Report: Facebook Plans To Create Newsletter Platform For Writers

Facebook Inc. is creating a self-publishing platform for writers that may resemble email newsletter services like Substack. The product is in the early stages of development. It may have features to help journalists make money from subscriptions, The New York Times reported, citing sources familiar with the matter.

The newsletter publishing platform also could help writers build a following and manage subscriber lists as part of the Facebook Journalism Project. Facebook founder-CEO Mark Zuckerberg is said to support the newsletter program and urged a team of software engineers to pursue it, the NYT reported.

Facebook's reported move comes as a growing number of writers seek to make money from self-published email newsletters. Journalists such as Andrew Sullivan, Glenn Greenwald and Matty Yglesias last year started newsletters on Substack, a tech startup that collects a commission on subscription sales.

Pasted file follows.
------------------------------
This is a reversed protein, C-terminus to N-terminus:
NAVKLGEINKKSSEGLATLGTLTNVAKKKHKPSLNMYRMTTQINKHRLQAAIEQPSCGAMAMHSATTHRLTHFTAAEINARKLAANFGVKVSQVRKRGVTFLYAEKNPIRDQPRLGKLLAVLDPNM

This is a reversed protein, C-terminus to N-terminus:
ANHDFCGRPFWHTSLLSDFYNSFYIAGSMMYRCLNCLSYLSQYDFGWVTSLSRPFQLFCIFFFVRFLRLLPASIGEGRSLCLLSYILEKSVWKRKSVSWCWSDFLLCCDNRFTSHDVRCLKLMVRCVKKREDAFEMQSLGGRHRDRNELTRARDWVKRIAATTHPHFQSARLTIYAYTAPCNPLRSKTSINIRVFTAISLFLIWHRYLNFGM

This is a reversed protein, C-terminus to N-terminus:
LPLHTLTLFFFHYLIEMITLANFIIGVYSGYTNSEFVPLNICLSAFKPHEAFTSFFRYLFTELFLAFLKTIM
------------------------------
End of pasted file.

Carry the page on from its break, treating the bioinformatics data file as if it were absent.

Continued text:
Amid the growing audience for email newsletters, Twitter this week announced it had acquired Revue, a newsletter software service whose customers include Vox Media, the Chicago Sun-Times, the Markup and social media consultant Matt Navarra.

Facebook also seeks to expand its offering of original content as part of a broader initiative to provide its users with news. Facebook News aggregates stories from various publishers, including The New York Times, The Wall Street Journal and The Washington Post.

As the pandemic led to steep declines in advertising revenue for news publishers last year, Facebook said it would donate $100 million to support the industry. Following the protests against racism and police violence in response to the killing of George Floyd, the Facebook Journalism Project pledged $5 million to support diversity and entrepreneurialism in newsrooms.

Facebook this week reported that its revenue last year climbed 22% to $86 billion, including a 21% rise in ad sales to $84.2 billion. The company cautioned that Apple's planned changes to the privacy settings in its devices may dampen ad growth this year.

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